It was typical that divisional or full company reorganizations would be planned soon after a big product launch.  In some ways this was becoming problematic for Microsoft, the Internet was staring to take over and other companies were moving faster using agile development where features were released daily onto the Internet.   The old model of doing big monolithic releases of Windows and Office every couple of years with a huge marketing launch event was becoming more and more outdated.   An internal debate on the topic had started to take hold.

Recognizing these changes, and missing the fast moving days of working on the Browser Wars, I was eager to move to a new role.   Many of my best colleagues and friends from the Windows group had already moved on to Microsoft’s online division – MSN.   Brad Chase, a great marketer who had led the Windows 95 launch, along with Yusuf Mehdi, Lora Shiner, Christophe Daligault, and many others were now preparing to fight a new battle for the company.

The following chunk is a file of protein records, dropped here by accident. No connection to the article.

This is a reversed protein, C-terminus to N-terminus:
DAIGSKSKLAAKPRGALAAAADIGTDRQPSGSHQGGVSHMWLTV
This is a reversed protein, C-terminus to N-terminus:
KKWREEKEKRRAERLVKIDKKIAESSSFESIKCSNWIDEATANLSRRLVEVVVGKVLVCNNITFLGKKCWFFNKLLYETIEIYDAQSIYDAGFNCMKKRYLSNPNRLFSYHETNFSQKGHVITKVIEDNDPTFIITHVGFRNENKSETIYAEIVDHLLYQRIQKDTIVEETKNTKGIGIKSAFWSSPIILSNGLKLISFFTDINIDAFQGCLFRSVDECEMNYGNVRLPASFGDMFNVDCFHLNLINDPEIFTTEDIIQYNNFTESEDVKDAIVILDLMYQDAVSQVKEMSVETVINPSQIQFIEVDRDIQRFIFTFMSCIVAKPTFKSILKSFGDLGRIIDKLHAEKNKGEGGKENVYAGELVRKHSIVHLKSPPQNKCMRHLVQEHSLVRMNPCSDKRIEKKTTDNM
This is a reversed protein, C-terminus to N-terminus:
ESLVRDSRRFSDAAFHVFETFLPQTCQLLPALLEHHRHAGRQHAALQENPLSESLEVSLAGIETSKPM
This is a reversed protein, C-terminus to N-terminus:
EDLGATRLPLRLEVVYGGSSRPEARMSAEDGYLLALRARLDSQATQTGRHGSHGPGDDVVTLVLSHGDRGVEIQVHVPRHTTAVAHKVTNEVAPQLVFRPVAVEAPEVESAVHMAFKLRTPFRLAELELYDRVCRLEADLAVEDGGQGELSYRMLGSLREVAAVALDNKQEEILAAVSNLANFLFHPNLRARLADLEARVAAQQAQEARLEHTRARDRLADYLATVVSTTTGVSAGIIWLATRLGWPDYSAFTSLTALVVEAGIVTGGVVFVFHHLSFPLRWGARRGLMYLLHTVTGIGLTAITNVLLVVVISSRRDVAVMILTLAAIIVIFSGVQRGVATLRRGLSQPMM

In January of 2000, AOL stunned the business world and announced plans to acquire Time Warner for $184 Billion in stock and debt.   It was an announcement that sent shockwaves through Microsoft.   At the executive ranks in Microsoft, AOL was already considered a credible threat to Microsoft’s dominance of the PC Desktop.  AOL was the undisputed leader in connecting consumers to the Internet and they were building out a broad set of Internet services and media properties.  With more than 23 million paying subscribers and growing quickly, the service was generating billions in revenue.  The success at AOL had poked the Microsoft bear.